- to inflict suffering upon for purposes of moral improvement; chastise.
- to restrain; subdue: Age has chastened his violent temper.
- to make chaste in style.
Origin of chasten
SynonymsSee more synonyms on Thesaurus.com
1. discipline, punish. 2. humble. 3. purify, simplify.
Dictionary.com Unabridged Based on the Random House Unabridged Dictionary, © Random House, Inc. 2018
Examples from the Web for chastening
How chastening it is for America—and how disconcerting—to be cut down to size, yet again, by the Chinese.The End of Really Big
February 24, 2010
Then, too, opposition tends to focus the marginalized mind, undistracted as it is by the chastening realities of power.Who Killed the Neocons?
February 13, 2009
I should rejoice to see her passing through a discipline so chastening and exalting.Ernest Linwood
Caroline Lee Hentz
So much for my first move toward the chastening of my clients.The Plum Tree
David Graham Phillips
Yet tears had ever a chastening effect upon the third of the Madigans.The Madigans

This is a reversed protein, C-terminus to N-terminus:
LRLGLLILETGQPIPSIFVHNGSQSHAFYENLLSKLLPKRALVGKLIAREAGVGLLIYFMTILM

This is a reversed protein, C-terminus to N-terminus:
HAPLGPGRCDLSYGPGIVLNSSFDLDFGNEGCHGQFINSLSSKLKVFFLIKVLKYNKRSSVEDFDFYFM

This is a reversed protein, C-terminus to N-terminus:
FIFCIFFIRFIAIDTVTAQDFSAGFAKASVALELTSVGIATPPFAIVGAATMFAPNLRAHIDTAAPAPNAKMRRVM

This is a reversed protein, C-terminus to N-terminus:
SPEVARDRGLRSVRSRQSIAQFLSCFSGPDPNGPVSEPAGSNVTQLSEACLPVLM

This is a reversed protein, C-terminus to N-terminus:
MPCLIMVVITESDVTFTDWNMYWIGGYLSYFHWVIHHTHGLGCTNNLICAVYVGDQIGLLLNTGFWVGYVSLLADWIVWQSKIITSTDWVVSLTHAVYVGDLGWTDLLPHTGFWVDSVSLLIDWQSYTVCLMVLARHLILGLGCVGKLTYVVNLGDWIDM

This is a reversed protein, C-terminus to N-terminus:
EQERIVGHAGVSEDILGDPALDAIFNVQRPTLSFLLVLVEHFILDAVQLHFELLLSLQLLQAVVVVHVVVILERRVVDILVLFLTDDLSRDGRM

But God does not send the chastening in wrath, nor in justice.God's Plan with Men
T. T. (Thomas Theodore) Martin
The Indian submits with resignation to the chastening will of the Great Spirit.The Conquest of Canada (Vol. 1 of 2)
- to bring to a state of submission; subdue; tame
- to discipline or correct by punishment
- to moderate; restrain; temper
C16: from Old French chastier, from Latin castigāre; see castigate
Collins English Dictionary - Complete & Unabridged 2012 Digital Edition © William Collins Sons & Co. Ltd. 1979, 1986 © HarperCollins Publishers 1998, 2000, 2003, 2005, 2006, 2007, 2009, 2012
Word Origin and History for chastening
Online Etymology Dictionary, © 2010 Douglas Harper